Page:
No change in total Northern Ireland greenhouse gas emissions
The latest emission figures from the Greenhouse Gas Inventories for England, Scotland, Wales and Northern Ireland, 1990-2013, have been published.
Northern Ireland’s 2013 GHG emissions are estimated at 22 million tonnes of carbon dioxide equivalent, similar to 2012 and only a small increase (1.2%) on the 2011 estimate. A significant drop in emissions was observed in the Land Use, Land-Use Change and Forestry (LULUCF) sector as the previous year had included emissions from exceptional forest wildfires. In the waste sector there was also a notable reduction in emissions from landfill. However, emissions in the energy supply sector saw a large increase as global fuel prices are causing a shift in power generation from burning natural gas to coal. Across all sectors, the 2013 emission levels show a longer term decrease of 16% since the base year.
The largest sources of emissions in 2013 are agriculture (29%), transport and energy supply (both making up 18% each) and residential (13%). All sectors, except for transport, show a decreasing trend since the base year with the greatest decreases in emissions observed in the energy supply and waste sectors (decreasing by around 1.3 and 1.1 million tonnes respectively).
GHG emissions in the UK have reduced by 30% since the base year. Scotland and England have the greatest percentage reductions (35% and 32% respectively). Northern Ireland and Wales have markedly lower reductions (16% and 12% respectively). Caution is advised when comparing relative performance due to the levels of uncertainty around each of the estimates.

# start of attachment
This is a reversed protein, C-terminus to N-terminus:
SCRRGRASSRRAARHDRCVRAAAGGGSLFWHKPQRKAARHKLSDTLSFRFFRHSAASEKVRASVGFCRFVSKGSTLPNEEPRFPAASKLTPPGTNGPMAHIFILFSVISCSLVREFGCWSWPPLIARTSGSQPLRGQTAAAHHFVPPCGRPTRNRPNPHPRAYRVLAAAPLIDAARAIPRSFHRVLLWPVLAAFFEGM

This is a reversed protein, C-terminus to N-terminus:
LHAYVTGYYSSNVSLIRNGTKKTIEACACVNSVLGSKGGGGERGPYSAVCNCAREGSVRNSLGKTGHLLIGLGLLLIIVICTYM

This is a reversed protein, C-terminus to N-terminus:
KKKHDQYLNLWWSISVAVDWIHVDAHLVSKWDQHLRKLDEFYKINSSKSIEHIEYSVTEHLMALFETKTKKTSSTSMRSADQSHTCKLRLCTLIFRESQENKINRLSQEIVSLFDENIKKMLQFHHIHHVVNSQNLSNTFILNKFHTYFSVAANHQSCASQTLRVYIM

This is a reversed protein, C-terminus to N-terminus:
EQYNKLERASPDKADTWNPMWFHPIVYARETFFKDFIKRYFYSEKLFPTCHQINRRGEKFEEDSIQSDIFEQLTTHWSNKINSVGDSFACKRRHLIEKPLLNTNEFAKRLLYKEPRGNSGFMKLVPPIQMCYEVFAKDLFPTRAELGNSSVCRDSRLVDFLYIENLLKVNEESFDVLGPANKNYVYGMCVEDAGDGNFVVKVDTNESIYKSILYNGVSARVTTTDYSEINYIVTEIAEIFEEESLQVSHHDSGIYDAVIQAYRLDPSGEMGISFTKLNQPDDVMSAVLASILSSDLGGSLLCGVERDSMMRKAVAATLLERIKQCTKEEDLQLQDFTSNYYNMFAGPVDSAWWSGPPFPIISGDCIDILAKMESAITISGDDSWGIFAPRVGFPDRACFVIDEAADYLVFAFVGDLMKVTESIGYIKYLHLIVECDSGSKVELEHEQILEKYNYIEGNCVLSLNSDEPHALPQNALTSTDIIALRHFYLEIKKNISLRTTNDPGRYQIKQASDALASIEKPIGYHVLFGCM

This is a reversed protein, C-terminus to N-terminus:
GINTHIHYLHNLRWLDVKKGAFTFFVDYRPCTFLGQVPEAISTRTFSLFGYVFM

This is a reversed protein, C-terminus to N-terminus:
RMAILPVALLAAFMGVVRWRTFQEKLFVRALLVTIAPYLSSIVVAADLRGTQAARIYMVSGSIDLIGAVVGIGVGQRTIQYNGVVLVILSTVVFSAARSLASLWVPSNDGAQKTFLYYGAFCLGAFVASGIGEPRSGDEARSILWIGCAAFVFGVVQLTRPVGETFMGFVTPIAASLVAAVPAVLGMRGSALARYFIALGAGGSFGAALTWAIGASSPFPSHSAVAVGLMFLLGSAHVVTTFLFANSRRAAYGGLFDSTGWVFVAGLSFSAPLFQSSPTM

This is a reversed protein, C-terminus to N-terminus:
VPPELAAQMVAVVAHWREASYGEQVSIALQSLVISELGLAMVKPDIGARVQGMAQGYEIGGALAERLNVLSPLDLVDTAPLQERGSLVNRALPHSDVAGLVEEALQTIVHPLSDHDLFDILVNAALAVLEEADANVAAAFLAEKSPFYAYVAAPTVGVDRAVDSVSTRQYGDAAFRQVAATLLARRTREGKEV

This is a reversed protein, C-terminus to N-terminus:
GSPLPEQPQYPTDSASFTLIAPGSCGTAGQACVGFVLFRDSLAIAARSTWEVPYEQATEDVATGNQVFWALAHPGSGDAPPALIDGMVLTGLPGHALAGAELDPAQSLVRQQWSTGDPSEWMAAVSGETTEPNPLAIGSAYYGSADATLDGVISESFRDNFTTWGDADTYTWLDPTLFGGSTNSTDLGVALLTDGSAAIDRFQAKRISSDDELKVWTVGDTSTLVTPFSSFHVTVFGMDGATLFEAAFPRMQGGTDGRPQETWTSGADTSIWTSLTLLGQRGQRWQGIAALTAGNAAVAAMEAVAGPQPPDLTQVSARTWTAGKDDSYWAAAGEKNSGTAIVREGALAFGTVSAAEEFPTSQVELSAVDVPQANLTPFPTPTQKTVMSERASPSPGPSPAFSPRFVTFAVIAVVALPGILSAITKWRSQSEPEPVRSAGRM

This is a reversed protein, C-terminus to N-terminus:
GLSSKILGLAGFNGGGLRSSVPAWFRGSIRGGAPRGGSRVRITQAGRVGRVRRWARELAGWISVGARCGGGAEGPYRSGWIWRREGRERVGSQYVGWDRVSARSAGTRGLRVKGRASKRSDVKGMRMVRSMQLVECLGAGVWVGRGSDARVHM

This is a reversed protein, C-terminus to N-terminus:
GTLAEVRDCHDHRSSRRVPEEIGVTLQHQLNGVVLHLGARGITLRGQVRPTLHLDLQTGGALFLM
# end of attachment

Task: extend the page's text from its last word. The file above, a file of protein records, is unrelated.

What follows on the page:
More key points:
· Transport emissions have increased by 0.7 MtCO2e (21.8%) since the base year. However since a peak (4.6 MtCO2e) in 2007 there has been a reduction of 11.4% over the last six reported years. This is partly due to improvements in average fuel efficiency of vehicles, the switch from petrol to diesel cars and from a reduction in traffic volumes.
· All other sectors have seen a decreasing trend in emissions since the base year. The greatest decreases in emissions have been in the energy supply and waste management sectors with decreases of 1.3 and 1.1 MtCO2e (23.9% and 62.5%) respectively between the base year and 2013. The decrease in the energy supply sector has been driven by the increased use of gas in power stations and homes in Northern Ireland since its introduction in 1996, as well as improved energy efficiency. The waste management sector trend can be explained by a decrease in emissions from landfill.
· Carbon dioxide is the main greenhouse gas, and accounted for 67.3% (15.1 MtCO2) of all greenhouse gas emissions in Northern Ireland in 2013.
· Northern Ireland’s greenhouse gas emissions account for 4.0% of the total UK greenhouse gas emissions. However Northern Ireland accounts for 7.8% of the UK’s methane (CH4) and 9.1% of the UK’s nitrous oxide (N2O) emissions. The higher share of these gases is due to emissions from agricultural sources accounting for a higher proportion of the regional total than in the rest of the UK.
· The trends in greenhouse gas source emissions since the base year for the UK countries are summarised below, but it should be noted that estimates for the individual countries are less certain than the overall UK estimate:
– UK has reduced emissions by 30.2%
– England has reduced emissions by 32.4%
– Scotland has reduced emissions by 35.4%
– Wales has reduced emissions by 11.9%
– Northern Ireland has reduced emissions by 16.1%
A more detailed statistical bulletin can be accessed via DOE’s website: http://www.doeni.gov.uk/index/information/asb/statistics/environment_statistics.htm#ghg.
The full report can be accessed through the National Atmospheric Emissions Inventory website: http://naei.defra.gov.uk/reports/reports?report_id=810.